Posts by Rabbi Mara Young

Thursday, February 16, 2012

Shabbat Shekalim: What Should We Give?

There’s a really interesting story that appears in this week’s special haftarah portion. Little Yehoash becomes king at the tender age of seven. Years go by and Yehoash notices that people are making donations to the ancient temple. They bring their money and deliver it to the priests for temple purposes. What to put the money towards? Yehoash decides to earmark the money for repairs to the temple’s walls.

Well, years go by and Yehoash discovers that the priests hadn’t repaired the temple walls. Concerned, Yehoash takes the task of collecting the money and the task of repairing the temple walls from the priests. He orders the priests take a chest, bore a hole in the top and set it beside the altar. When it’s full, their new job is to count the money and put it directly in the hands of the carpenters who fix the walls. We’re told explicitly that the money did not go towards other ritual objects like gold and silver bowls, but only to the walls of the temple.

Who knew that our temple budget with all its funds and stipulations has its origin in the Second book of Kings?

Not only that, but we’ve got an ancient tzedakah box here. It’s not in the shape of a synagogue in Florence Italy (the tzedekah box we give our b'nei mitzvah), but its a tzedakah box nonetheless. Incredible.

It is Shabbat Shekalim, the Shabbat that investigates proper giving. Shabbat Shekalim is all about communal funds; but not just establishing such funds, it is about the proper appropriation of these funds.

We read this haftarah just before Rosh Hodesh Adar. That is, the beginning of the Hebrew month of Adar, the month in which the holiday of Purim occurs. Membership dues to the Jerusalem temple (to use an anachronistic term) were due on the first of Adar. The rabbis happily investigate why this was dues day. Not surprisingly, they tie it to Purim.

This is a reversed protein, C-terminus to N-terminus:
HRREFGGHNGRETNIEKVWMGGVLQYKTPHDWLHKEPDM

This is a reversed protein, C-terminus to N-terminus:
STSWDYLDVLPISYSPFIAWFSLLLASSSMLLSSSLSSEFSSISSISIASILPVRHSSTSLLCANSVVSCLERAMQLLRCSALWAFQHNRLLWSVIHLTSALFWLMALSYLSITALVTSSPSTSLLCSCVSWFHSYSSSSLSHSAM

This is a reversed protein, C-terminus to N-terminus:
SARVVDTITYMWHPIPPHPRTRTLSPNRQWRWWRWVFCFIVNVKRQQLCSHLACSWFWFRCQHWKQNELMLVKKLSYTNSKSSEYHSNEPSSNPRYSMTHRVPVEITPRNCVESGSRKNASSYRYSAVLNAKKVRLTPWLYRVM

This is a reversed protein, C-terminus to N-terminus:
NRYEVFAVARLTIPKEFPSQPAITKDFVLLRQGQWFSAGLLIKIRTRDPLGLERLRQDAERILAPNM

According to the rabbis, the text of the Megillah seems to indicate that Haman was in charge of the royal treasury and was going to use the funds to help him destroy the Jews. In Talmud (Megillah 13b), Reish Lakish says: “God knew that Haman was destined to weigh out shekalim for the purpose of destroying the Jews. Therefore, God caused the Jews to weigh out their shekalim before Haman’s shekalim. That is why the payment of the shekalim to the Temple is on the first of Adar.”

This is all to mean that the Jews’ righteous use of communal funds preceded Haman’s evil use of similar communal funds.

In linking the temple dues and the story of Purim, we get a clear sense of right and wrong; a clear sense that money can be both a blessing and a curse. We don’t read the stories in II Kings or Purim because it is history. We read these stories because they are moral memories. This Shabbat we learn that just giving is good, but giving appropriately is even better.

The question is not how much you’re giving, but are you giving to the right places? Unfortunately, good-intentioned organizations fail to deliver on their promises. Our tzedakah dollars get caught up in bureaucracy and personal gain and are never delivered to the intended needy. Think of organizations like Wyclef Jean’s relief group that supposedly squandered millions of supposed aid to Haiti after the earthquake. The accusation is that only about a third of the donations went to direct aid.[1]